Increase Strength

Even a lightweight pack requires upper, core, and lower body strength. Gradually increase the weight of your training pack until it’s equal to the heaviest load you’ll carry on the trail. Also, add strength work in a gym or at home, two to three times a week. 

A women begins the long descent from the top of Asgard Pass, high above Colchuck Lake in the surrel setting of the  Enchantments Wilderness Area in the Central Cascades, near Leavenworth, WA. Photo: Jim Meyers/TandemStock

Care and Feeding

Long trail success requires more than fitness. You need good nutrition and hydration, and the ability to care for the inevitable aches and pains. 

Train Your Gut

Experiment with different types of trail snacks and fluids and take note of how they make you feel and use trial and error to determine the best amounts and schedule. On a multi-month trek, your preferences might change, but getting a sense of what works best will help you maintain energy.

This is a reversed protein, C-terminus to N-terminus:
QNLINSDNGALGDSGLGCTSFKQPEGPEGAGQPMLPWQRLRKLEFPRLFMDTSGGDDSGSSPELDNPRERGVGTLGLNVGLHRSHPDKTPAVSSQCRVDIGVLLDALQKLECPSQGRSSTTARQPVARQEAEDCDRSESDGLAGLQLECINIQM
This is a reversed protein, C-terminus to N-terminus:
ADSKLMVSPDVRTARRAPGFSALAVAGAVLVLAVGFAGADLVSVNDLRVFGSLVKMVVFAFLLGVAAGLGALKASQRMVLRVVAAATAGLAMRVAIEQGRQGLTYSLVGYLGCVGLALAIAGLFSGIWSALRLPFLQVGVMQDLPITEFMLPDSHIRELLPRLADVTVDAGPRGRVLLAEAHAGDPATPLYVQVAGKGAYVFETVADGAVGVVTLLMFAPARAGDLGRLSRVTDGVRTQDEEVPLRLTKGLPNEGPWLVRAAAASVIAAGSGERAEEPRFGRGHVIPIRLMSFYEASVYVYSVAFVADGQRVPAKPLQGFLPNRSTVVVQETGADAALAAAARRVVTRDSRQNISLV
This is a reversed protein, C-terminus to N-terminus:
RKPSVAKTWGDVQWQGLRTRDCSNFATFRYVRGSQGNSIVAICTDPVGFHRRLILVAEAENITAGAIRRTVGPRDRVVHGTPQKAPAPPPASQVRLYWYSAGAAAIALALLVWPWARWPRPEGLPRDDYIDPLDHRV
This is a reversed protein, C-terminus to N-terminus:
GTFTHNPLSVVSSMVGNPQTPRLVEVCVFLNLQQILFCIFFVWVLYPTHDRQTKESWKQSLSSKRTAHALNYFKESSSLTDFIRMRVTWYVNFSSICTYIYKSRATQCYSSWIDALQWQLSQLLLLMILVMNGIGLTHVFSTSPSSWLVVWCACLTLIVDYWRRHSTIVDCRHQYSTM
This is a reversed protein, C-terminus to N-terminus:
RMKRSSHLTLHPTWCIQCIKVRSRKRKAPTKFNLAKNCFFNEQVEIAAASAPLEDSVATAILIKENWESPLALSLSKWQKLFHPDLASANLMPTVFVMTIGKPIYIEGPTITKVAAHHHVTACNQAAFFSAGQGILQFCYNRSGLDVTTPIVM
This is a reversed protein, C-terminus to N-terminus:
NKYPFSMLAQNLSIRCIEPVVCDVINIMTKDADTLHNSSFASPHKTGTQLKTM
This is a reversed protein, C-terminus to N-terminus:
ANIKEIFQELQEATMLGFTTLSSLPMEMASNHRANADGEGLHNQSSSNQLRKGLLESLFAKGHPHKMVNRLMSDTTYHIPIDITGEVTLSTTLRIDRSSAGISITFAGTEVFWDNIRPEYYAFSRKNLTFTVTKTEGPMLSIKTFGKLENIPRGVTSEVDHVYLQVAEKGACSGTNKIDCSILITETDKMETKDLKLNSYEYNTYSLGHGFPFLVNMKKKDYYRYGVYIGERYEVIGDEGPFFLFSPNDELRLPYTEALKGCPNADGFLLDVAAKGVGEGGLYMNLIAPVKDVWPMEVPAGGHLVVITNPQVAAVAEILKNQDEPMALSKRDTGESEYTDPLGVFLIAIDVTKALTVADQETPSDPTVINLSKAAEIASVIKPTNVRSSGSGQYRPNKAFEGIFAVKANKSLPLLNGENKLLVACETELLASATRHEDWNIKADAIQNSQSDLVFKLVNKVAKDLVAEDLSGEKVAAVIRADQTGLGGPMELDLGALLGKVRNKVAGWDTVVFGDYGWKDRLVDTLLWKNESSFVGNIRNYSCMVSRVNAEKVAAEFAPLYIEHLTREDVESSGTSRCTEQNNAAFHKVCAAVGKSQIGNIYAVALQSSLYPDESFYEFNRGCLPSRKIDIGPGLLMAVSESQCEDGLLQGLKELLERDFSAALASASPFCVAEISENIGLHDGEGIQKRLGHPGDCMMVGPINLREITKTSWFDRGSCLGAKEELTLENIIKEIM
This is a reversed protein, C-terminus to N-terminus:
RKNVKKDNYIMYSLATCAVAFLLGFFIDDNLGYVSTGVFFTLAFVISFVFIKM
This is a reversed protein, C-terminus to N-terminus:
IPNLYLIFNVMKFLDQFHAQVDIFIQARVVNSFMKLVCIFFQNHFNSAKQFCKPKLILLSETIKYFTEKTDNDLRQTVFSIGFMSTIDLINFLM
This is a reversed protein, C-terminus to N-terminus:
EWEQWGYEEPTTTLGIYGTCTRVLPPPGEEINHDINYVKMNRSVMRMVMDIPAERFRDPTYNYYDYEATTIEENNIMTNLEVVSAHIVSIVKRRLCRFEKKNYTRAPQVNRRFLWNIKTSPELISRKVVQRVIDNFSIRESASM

Live Out of Your Pack

While training, practice “living” out of the pack you’ll be using. Determine the best places to store items like lip balm, snacks, and water so you can grab them on the go. Pack pointy items, like stoves and headlamps, so that they’re not lying directly against your back. Instead, wrap them in clothes or stash them in outer pockets.

Stay Limber

Stretching and yoga will help ease soreness. So will self-massage with a foam roller or other massage tool. Incorporate post-hike treatment into your routine to help stay healthy. Maintain the stretching on the trail. If you roll with a small recovery tool, like a lacrosse ball, consider bringing it on your overnight training outings.

Make It Real

Just as you’ll prepare your gut by eating and drinking foods and fluids you intend to use during your venture, it’s imperative to train in the footwear and apparel you plan to wear on your trek. Make sure seams of shirts, jackets, and sports bras, and the waistbands of shorts and pants, don’t rub under pack straps. Basically, make a training day once a week or so a dress rehearsal to make sure what you intend to wear, from your socks and shoes to your hat and sunglasses, will be comfortable for the long haul.

Mental Training